Paul in biggest race of his career
DISAPPOINTED with his finish in the Noosa Triathlon a fortnight ago, Casuarina triathlete Paul Matthews is hoping to pick up the pace for Saturday’s 70.3 World Championships in Florida.
Matthews will line up for the season-defining event – the biggest race of his career – a genuine contender for the title after enjoying his best Ironman 70.3 Series to date.
And, after countless hours, years of monotonous training, he is merely 70.3 miles (113.1km) away from achieving his goal of returning to Australia ranked among the top 10 triathletes in the world.
“Top 10 would be nice, top five even better, and somewhere up the front would be very nice,” Matthews said.
“The world champs is the big one, and my goal all year has been to be going good by the time they roll around.
“I’ve been in some really good form the last few months and I’m feeling as fit as ever.”
Before Matthews left for his base in Boulder, ColOrado, earlier this year, he told the Tweed Daily News he was simply looking to build on an improved 2008/09 campaign in which he registered an impressive victory in a half ironman and several podium finishes across the full distance.
But the 27-year-old achieved so much more, putting in a career-best performance to win New York’s inaugural Ironman Syracuse 70.3 Triathlon in September where he clocked an impressive three hours and 49 minutes.
In doing so he ensured his place in the event’s history books, with his name the first etched on the perpetual trophy, and booked his berth at this weekend’s season-ending event.
Enjoying his best international campaign to date, Matthews has also put in several strong performances at the nine other events he contested this series, with his third in Calgary and second in Muskoka among the best.
However, everything Matthews has strived so hard to achieve comes down to Saturday’s race and he is ready to leave it all on the track.
“I can’t wait to race,” Matthews said.
“I’ll hold nothing back and hopefully this will be my year.”
After leading for much of the Noosa event, Matthews was gobbled up in the run and slumped to a mediocre sixth-placed finish.
Out of the water behind eventual race winner Courtney Atkinson, Matthews rode himself into the lead just ahead of coach and a six-time Noosa champion Craig Walton.
Yet the pair was unable to break away from the chasing pack until there was merely 5km to ride, and a 45 second lead was all he carried into the run.
“Noosa was a little below par, but I still had a great swim, and rode brilliantly,” Matthews said.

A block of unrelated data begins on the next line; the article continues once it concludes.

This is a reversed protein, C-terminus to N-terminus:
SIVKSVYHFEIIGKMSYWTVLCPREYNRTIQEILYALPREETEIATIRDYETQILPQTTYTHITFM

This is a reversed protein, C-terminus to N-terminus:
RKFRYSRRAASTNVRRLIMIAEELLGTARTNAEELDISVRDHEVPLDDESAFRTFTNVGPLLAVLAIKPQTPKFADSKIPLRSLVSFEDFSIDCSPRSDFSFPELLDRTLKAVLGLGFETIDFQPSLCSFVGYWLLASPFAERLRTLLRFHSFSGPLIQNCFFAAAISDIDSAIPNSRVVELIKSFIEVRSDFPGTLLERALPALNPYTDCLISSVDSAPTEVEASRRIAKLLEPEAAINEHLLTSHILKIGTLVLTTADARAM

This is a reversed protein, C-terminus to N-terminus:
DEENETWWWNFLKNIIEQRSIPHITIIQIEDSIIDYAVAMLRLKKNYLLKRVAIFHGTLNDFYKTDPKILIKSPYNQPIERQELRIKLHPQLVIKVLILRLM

“I recorded my fastest bike time to date on my Trek Speed Concept.
“But it was very frustrating because there was a lot of drafting happening which meant I wasn’t able to get away until late.
“It was never going to be enough for me because the ITU boys run too quick and all I had been training for was a half ironman run, so I drifted back in the run.”
Regardless of slipping down the pecking order on the Sunshine Coast, the experienced campaigner remains confident of a much-improved performance in Clearwater.
Everything Matthews has done in his career has led to this moment.
He first began competing in triathlons at the age of 11, starting his triathlon journey with the Murwillumbah Triathlon Club – now known as Tweed Valley Triathletes – under the instruction of Jeff Collier (swimming) and Brian Chapman (running).
It was apparent from a young age that “Barney” was always going to be a sport star, representing Murwillumbah High School at the Australian All Schools Championships in triathlon, cross country and athletics, at one stage holding the national 2000m steeplechase title and under-17 record.
He progressed through the junior ranks at the Australian Institute of Sport and Queensland Academy of Sport with his first major international success coming at Edmonton, Canada, in 2001 where he claimed the 16-19 years World Triathlon Championship.
In two days he will get his chance to shine on the international stage once more.
A 1.2 mile (1.9km) swim, 56 mile (90.1km) bike and 13.1 mile (21.1km) run awaits Matthews and the 1800 competitors set to tackle the gruelling course across the various divisions, with a professional prize purse totalling US$100,000 (AU$99,743).